As the 16th overall pick in the 2016 draft out of Ohio State, Taylor Decker is the longest-tenured Detroit Lion. And with turning 30 on Wednesday he is naturally one of the oldest players on the roster.
Decker has been around so long he was on the last Lions' playoff team, as a rookie (like old and now new-again teammate Graham Glasgow was). He has plied his trade, protecting the blindside of Matthew Stafford and now Jared Goff, largely in obscurity on a national scale. But such is, or has been, life with the Lions amid a run of losing with the dysfunction of the Matt Patricia era mixed in during Decker's career.
Decker has consistently posted nice grades from Pro Football Focus as both a pass and run blocker. He also rarely draws penalties (40 over seven seasons, and more than 6,300 snaps per Pro Football Reference), while playing with the bit of an edge an offensive lineman has to bring sometimes.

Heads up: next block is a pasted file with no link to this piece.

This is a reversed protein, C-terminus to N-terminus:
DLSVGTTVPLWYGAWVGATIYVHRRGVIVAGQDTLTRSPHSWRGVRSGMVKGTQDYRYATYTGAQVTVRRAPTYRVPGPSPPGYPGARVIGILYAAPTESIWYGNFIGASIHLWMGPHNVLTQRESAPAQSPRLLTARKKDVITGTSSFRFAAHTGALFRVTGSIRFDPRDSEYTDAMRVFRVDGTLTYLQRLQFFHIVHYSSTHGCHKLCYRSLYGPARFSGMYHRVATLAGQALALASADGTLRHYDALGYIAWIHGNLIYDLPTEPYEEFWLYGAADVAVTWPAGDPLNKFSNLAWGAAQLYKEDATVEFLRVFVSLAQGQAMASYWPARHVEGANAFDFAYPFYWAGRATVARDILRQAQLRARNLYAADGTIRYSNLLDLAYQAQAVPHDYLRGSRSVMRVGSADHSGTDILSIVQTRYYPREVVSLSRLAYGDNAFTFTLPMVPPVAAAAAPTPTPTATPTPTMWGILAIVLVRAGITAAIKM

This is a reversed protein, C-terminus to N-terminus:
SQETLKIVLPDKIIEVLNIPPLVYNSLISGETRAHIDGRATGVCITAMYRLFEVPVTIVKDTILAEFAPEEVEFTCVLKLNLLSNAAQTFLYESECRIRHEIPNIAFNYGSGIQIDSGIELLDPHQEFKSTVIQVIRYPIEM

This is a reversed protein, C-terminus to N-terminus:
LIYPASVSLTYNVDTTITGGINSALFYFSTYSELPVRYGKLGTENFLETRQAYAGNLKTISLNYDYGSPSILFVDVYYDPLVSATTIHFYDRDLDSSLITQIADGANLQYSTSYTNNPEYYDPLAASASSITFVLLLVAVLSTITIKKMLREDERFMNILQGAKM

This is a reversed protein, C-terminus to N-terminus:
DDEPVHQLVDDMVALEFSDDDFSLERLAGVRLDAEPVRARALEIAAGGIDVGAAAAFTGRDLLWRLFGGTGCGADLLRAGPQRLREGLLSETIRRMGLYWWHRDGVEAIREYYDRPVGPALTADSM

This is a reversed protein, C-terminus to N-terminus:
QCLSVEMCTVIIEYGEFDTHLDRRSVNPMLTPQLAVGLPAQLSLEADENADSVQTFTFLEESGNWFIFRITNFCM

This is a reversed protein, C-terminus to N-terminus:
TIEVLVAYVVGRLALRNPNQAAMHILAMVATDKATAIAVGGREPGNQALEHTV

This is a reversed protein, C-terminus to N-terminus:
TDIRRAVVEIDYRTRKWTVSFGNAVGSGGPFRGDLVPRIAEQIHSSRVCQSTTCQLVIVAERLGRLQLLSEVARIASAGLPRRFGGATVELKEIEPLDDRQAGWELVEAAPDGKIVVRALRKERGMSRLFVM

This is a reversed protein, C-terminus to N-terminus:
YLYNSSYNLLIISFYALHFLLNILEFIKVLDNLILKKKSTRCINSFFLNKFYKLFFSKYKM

Detroit Lions: Is Taylor Decker the most underrated left tackle in the NFL?
Decker is fairly well-compensated, as a top 12-15 left tackle based on annual average as he enters the final two years (2025 as a void year) of his contract. It's hard to argue with a lot of those who are above him there, but there are a few who have newer deals than his and shouldn't be above him in average per year (D.J. Humphries, Cam Robinson, Garett Boles).
Decker's cap number for 2023 ($19.35 million, according to Spotrac) is more reflective of his status (sixth-highest among left tackles).
The barrier to entry to make the Pro Bowl has eroded over the years, as players bow out (for genuine or at times flimsy reasons), alternates get the nod and it's now no longer an attempt to play a football game. But Decker has zero Pro Bowl selections on his resume so far, as he's not even been high enough of an alternate to make it.
Others may have a case to be called the most underrated player at one of the premium positions on the field. But no one can usurp Decker's case to be called the most underrated left tackle in the NFL.